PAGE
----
Increasing Your FICO Score for Home buyers
The road to home ownership doesn't start with getting pre-approved by a lender or with choosing a real estate agent. In reality, the home buying process begins and ends with your finances. To make your goal of homeownership realized, considering your credit score is a must along with the type of lender for which you'll qualify in Davie, Florida.
The Fair Isaac Company calculates your FICO score on the summary of your complete credit history. Most people usually have a score of 650, but scores range from 300 to 850. Job loss has been common in the last few years, but FICO scores aren't necessarily adjusted "on a curve." A low score is a low score and that often means you can't get a loan. Some of the pieces in determining your FICO score are:
- Credit to Debt Ratio — How much do you owe versus your available credit?
- Credit Inquiries — Do you have too many open accounts?
- Types of Credit — Do you have a healthy mix of loans and credit cards?
- Payment History — How often do you make late payments?
When you pull your credit report, you'll see that you actually have three reports. Experian, Equifax and TransUnion — three of the major credit reporting agencies — use a slightly different models to calculate your credit rating. FICO is used by Experian. Equifax's model is called BEACON and TransUnion uses EMPIRICA. This means you have three scores, one for each bureau.
When you apply for a mortgage or any other loan, lenders want to make sure that extending a loan to you isn't a risk. Your credit score gives lenders an insight into what type of borrower you'd be based solely on your credit history. You'll need a score of at least 740 to get a acceptable interest rate. If your score is lower, you can still qualify for a loan, but the interest paid over the life of the loan could be more than double that of someone having a near perfect FICO score.
Staying on top of your FICO score is the best way to ease into purchasing a home. Call us at (954) 598-0700 and we can help you get on the right track to the home of your dreams.
How do you boost your credit score? Improving your FICO score takes time. It can be hard to make a significant stride change in your credit score with quick fixes, but your score can improve in a year or two by monitoring your credit report and by using credit extended to you to raise your score, instead of ruin it. The best way to do this is to know your FICO score. You'll improve your credit score by using these pointers:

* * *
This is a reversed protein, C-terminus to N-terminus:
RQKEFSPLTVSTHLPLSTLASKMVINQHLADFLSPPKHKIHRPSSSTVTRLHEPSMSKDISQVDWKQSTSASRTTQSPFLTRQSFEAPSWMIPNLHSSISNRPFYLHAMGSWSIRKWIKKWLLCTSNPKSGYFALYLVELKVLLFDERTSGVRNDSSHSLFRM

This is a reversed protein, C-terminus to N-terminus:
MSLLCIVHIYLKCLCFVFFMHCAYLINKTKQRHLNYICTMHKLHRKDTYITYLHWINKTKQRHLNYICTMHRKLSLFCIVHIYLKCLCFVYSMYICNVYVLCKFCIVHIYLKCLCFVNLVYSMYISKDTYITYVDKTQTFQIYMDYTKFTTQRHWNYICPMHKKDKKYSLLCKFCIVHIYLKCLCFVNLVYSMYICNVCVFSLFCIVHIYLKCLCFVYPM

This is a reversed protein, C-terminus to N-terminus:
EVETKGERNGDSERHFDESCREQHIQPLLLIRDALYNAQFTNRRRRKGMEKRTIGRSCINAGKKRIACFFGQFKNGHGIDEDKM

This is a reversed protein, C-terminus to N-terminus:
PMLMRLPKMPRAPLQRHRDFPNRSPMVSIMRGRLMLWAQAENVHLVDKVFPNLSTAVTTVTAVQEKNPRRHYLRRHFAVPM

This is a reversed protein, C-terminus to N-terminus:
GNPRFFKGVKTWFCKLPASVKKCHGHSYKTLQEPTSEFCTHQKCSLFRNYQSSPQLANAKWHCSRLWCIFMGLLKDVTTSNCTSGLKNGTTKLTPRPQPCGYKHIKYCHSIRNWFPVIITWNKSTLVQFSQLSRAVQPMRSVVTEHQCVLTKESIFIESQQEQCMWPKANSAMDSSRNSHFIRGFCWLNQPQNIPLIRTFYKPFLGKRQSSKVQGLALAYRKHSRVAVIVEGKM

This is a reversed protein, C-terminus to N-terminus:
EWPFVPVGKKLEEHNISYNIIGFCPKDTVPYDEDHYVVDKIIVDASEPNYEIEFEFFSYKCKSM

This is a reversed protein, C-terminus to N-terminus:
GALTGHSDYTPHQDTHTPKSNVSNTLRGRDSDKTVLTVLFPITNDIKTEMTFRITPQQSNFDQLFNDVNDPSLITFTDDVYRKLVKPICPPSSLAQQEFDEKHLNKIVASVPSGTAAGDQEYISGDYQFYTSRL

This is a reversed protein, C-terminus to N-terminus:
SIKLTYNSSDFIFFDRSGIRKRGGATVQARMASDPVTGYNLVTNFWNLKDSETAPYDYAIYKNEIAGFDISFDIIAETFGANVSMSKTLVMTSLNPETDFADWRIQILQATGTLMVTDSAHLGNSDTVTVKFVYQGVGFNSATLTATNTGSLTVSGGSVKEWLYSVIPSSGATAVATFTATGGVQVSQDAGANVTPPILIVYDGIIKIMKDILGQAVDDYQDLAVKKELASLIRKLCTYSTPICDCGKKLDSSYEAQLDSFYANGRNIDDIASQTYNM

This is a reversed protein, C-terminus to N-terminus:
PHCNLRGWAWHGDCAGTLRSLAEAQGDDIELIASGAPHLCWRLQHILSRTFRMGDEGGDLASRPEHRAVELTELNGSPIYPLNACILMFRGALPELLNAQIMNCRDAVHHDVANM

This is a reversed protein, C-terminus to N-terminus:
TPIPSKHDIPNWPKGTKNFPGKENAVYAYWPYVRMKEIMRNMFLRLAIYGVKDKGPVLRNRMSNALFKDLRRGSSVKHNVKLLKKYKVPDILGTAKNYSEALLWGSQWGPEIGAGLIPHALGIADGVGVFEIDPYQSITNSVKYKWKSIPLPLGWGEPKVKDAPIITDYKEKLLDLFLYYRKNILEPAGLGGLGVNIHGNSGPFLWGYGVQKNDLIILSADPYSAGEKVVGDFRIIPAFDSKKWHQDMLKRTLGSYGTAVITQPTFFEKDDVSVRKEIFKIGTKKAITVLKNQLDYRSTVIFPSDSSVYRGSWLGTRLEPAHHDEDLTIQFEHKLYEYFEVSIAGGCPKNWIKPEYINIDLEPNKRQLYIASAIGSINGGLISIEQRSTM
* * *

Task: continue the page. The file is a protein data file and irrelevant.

- Spread your debt around. At first, this doesn't seem like a good idea. But, you don't want to have one card that is at the limit and have your remaining cards at a zero balance. It's better to have each of your cards at an even balance than to have all of your debt taking up the balance one card.
- Apply for gas cards or department store credit. For those who have non-existent credit or less-than-stellar credit, chain store credit cards and gas credit cards are ways to start your credit history, increase your spending limits and stay on top of your payments, which will raise your FICO score. You must always avoid keeping a high balance for too long because these types of cards more than likely have a larger interest rate.
- Keep your cards active. Whether you have older cards, or are just getting started with credit, be sure to use your cards so that your accounts maintain an active status. But, make sure you pay them off in one or two payments.
- Keep up with payments. How often you're late with payments greatly affects your credit score. It's one of the reasons people who have recently experienced job loss see the biggest hit in their credit score. Yes, it takes longer to build up your credit this way, but it's the surest way to prove that you're able to make payments to a bank.
- Correct your credit report. If you discover incorrect items on your credit report, write to the bureau requesting that the item be removed. If you have a common name or the same name as a family member, you'll want to give extra care to make sure the activity reported is correct.
Now that you're better informed about credit reporting, you'll be able to successfully take the first steps to homeownership, and that is improving your FICO score. Keep in mind that when you're ready to apply for a loan to purchase a house, you'll want to keep your lender applications within a two-week window to avoid adverse effects on your credit score. With the help of Unicasa International USA Realty, the loan application process is sure to go more smoothly so you, too, can become a homeowner.
Get more information by visiting myFICO.com, Fair Isaac's informational site and once per year, for free, you can review all three of your credit reports at annualcreditreport.com. And, for a small payment, you can get your FICO score from each bureau on their websites: equifax.com, experian.com and transunion.com.